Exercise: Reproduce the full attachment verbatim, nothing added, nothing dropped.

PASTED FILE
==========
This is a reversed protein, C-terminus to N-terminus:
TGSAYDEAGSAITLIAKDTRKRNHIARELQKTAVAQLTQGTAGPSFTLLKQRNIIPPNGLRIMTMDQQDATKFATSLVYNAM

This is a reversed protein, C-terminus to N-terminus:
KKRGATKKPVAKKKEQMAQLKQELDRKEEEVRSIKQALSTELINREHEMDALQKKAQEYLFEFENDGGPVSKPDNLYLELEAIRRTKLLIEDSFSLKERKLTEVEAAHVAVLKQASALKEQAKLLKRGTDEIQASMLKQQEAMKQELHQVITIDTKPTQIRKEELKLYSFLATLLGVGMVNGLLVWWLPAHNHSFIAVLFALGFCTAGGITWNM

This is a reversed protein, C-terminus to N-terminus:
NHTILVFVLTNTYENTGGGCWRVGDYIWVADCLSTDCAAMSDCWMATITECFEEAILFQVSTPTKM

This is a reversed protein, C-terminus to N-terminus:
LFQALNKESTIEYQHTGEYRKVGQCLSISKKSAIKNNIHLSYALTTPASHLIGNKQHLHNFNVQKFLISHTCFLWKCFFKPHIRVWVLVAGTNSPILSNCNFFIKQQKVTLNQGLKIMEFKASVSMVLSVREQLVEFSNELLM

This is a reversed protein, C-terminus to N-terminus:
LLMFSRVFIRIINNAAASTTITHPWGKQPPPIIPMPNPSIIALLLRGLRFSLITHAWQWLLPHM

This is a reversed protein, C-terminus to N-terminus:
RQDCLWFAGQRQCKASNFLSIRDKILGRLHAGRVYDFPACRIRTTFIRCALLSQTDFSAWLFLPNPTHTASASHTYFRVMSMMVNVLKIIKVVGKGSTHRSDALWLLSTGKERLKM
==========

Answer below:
This is a reversed protein, C-terminus to N-terminus:
TGSAYDEAGSAITLIAKDTRKRNHIARELQKTAVAQLTQGTAGPSFTLLKQRNIIPPNGLRIMTMDQQDATKFATSLVYNAM

This is a reversed protein, C-terminus to N-terminus:
KKRGATKKPVAKKKEQMAQLKQELDRKEEEVRSIKQALSTELINREHEMDALQKKAQEYLFEFENDGGPVSKPDNLYLELEAIRRTKLLIEDSFSLKERKLTEVEAAHVAVLKQASALKEQAKLLKRGTDEIQASMLKQQEAMKQELHQVITIDTKPTQIRKEELKLYSFLATLLGVGMVNGLLVWWLPAHNHSFIAVLFALGFCTAGGITWNM

This is a reversed protein, C-terminus to N-terminus:
NHTILVFVLTNTYENTGGGCWRVGDYIWVADCLSTDCAAMSDCWMATITECFEEAILFQVSTPTKM

This is a reversed protein, C-terminus to N-terminus:
LFQALNKESTIEYQHTGEYRKVGQCLSISKKSAIKNNIHLSYALTTPASHLIGNKQHLHNFNVQKFLISHTCFLWKCFFKPHIRVWVLVAGTNSPILSNCNFFIKQQKVTLNQGLKIMEFKASVSMVLSVREQLVEFSNELLM

This is a reversed protein, C-terminus to N-terminus:
LLMFSRVFIRIINNAAASTTITHPWGKQPPPIIPMPNPSIIALLLRGLRFSLITHAWQWLLPHM

This is a reversed protein, C-terminus to N-terminus:
RQDCLWFAGQRQCKASNFLSIRDKILGRLHAGRVYDFPACRIRTTFIRCALLSQTDFSAWLFLPNPTHTASASHTYFRVMSMMVNVLKIIKVVGKGSTHRSDALWLLSTGKERLKM